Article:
Finish, another important factor when buying a frame you intend to keep. I am sorry to say that the paint on the Niner looks a bit thin and it is soft – witness a chunk coming off when I dropped a 4mm allen key on it (much the same as the Reba forks) and several pin hole chips where small stones have been thrown up and onto the frame. The Swift paintwork is thick and tough, I have had a few potential (heavy duty) scratching scenarios and it seems to have shrugged off the offending objects with no ill effects. A year on, and there is hardly a mark on the Swift. Another win for Singular then.
Eccentric Bottom Brackets. The Swift has a Phil Wood EBB which looks like a huge chunk of shiny steel. Secured by two allen bolts, it is easy to adjust but I have had issues with creaking. I may have cured it now but it was very annoying (EDIT: I tracked the creak down and isolated it to slightly loose pedal bearings). The Niner has a proprietary EBB which looks much more expensive, lighter and pretty much what you would expect on a frame twice the price of the Swift. No creaking thus far, so a marginal win for the Niner.
Welds…magazines sometimes go mad about welds and the finishes thereof. Now I am no engineer but I know when I see some rubbish welding, ask the guys at Massi who bodged a repair on one of my frames a few years back! Having owned a Fuquay, I know what a good weld ought to look like but whether it is good or not is still a mystery to me. Let’s just say, the welding on both frames looks tidy and neat. The only way I am going to find out if either frame is deficient is if I manage to break it.
A bug bear for me is the seat clamp. A functional but entirely necessary piece of metal. For the record, I hate seat clamps with weedy little bolts. The Niner comes without a clamp but the Swift has a nice, sturdy one with a 6mm bolt. A massive thumbs up for this, from someone who needs clamps to do up tight and has a track record of over tightening weedy little bolts.
Cable routing works well on both bikes and I really have no comments, positive or negative, about either.
The big win for the Niner is the gear hanger. A neat aluminium hanger that can be swapped over allowing you to run geared or a single speed option (just a vertical dropout sans hanger) is a fantastic touch and I love it. The Swift has a standard hanger which is fine but not quite so flashy! Purists will point out that the EBB will allow you to run single speed on the Swift just as easily as the Niner with its little gizmo. Agreed, but it is such a nice touch, I have to give this one to Niner.
On balance, I have been nit picking. Despite the Niner being new (and therefore fantastic in every regard) the Singular edges this one. It was a very close run thing, it is not deficient in any area and surpasses the Niner in one or two important aspects. Alone, they would not be sufficient to win, the other qualities of the Niner are that good but, at half the price the Swift comes out on top every time.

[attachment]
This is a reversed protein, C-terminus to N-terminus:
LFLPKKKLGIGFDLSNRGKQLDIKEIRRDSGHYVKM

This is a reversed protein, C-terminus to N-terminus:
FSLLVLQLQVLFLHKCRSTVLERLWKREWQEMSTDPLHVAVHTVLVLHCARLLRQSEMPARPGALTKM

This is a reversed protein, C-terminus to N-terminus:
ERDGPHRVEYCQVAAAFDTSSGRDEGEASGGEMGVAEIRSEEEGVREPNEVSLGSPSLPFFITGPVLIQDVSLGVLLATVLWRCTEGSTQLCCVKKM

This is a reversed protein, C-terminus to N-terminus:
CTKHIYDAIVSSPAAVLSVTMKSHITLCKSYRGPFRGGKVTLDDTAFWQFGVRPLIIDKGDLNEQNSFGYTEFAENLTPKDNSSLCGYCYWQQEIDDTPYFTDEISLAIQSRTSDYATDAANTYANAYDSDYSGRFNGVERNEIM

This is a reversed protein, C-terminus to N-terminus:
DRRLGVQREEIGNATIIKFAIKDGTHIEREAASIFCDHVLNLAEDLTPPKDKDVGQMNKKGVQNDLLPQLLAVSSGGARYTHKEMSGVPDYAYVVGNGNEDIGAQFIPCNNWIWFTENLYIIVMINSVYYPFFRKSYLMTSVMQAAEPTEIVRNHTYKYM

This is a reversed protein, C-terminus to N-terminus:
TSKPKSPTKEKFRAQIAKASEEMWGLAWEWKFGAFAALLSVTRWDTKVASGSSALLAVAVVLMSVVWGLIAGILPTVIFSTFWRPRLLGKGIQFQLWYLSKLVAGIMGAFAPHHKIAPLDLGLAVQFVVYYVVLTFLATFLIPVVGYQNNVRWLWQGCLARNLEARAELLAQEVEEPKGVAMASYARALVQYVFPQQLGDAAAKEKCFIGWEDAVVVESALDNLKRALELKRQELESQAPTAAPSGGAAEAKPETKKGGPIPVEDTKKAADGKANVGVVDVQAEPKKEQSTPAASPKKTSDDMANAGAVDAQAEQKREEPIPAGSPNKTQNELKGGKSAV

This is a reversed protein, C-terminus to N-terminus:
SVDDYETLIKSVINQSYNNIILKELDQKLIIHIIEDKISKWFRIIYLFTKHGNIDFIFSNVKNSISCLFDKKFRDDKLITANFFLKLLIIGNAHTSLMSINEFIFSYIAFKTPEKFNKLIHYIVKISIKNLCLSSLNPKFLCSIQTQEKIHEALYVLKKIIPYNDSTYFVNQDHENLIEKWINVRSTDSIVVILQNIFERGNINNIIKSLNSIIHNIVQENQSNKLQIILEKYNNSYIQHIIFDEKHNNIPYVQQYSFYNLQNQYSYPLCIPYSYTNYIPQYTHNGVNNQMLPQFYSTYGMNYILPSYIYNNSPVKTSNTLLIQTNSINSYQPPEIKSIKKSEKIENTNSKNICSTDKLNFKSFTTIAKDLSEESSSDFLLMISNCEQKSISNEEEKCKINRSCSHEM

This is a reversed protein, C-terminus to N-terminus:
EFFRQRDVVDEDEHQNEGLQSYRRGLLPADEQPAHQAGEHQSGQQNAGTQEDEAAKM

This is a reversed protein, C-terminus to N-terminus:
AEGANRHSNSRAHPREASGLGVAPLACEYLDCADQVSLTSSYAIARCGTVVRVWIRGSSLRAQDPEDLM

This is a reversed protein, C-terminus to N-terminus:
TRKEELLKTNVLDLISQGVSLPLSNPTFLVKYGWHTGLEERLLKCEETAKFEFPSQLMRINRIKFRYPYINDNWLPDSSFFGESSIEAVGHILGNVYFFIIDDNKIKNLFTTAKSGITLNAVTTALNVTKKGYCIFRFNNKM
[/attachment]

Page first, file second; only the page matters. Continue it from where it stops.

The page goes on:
I will continue to ride and enjoy both bikes but I get the feeling that they will both satisfy different requirements – the Niner will be for longer, epic type rides or maybe endurance races whereas the Swift will be the tool for short blasts of up to 30 miles.
Steel Frame (trying to find out what type of tubing)
Reynolds 520 rigid fork
1 1/8th inch steerer
Phil Woods EBB
30mm seat tube (27.2 seat post)
Disc Brake only
28.6 front mech bottom pull.
Single speed or geared.
Paint – baby blue – as tough as old boots.
Frame saver included in price
Fully prepped and ready to build.
£440 delivered (including fork).
Own EBB (Niner Biocentric) weighing in at 100g
853 Front triangle
Geared or single speed – bolt on gear hanger or vertical drop out.
Paint – Kermit Green or Root Beer (poo brown!)
30mm seat tube (27.2 seat post)
Built around an 80mm or 100 mm fork
Own brand rigid fork available at about £125
No seat clamp.
Both frames are in XL flavour.
Effective Top Tube Swift 642mm Sir9 641mm
Seat Tube Swift 550mm Sir9 546mm
Chainstay Swift 450mm Sir9 439mm
Front to centre Swift 672mm Sir9 692mm (80mm fork)
Wheelbase Swift 1158mm Sir9 1124mm
Headtube Swift 140mm Sir9 130mm
Seat Tube Angle Swift 72 degrees Sir9 74 degrees (80mm fork)
Standover Swift 863mm Sir9 832mm
Saddle and seatpost – SDG Bel Air and Thomson Elite in line post (both bikes)
Salsa Moto Pro Bars (both bikes)
Ritchey WCS 90mm stem (Swift) Salsa moto Pro 90mm Stem Sir9
Shiano LX brakes (both bikes)
LX shifter (Swift), XT shifter (Sir9)
Woodman Carbon Stubby bar ends (Swift) Tioga stuby bar ends (Sir9)
XT chainset and BB (Swift) SLX chainset and BB (Sir9)
MRP 34 tooth chainring and MRP chain device (both bikes)
SRAM chain (both bikes)
XT Rear mech – both bikes
Superleggera Hubs (Swift) DT 240 Hubs (Sir9)
Stans Crest 29er rims (both bikes)
Racing Ralph tubeless (2.25 rear and 2.4 front) both bikes
On One Carbon Rigid Fork (Swift) and Reba RLT (Sir90)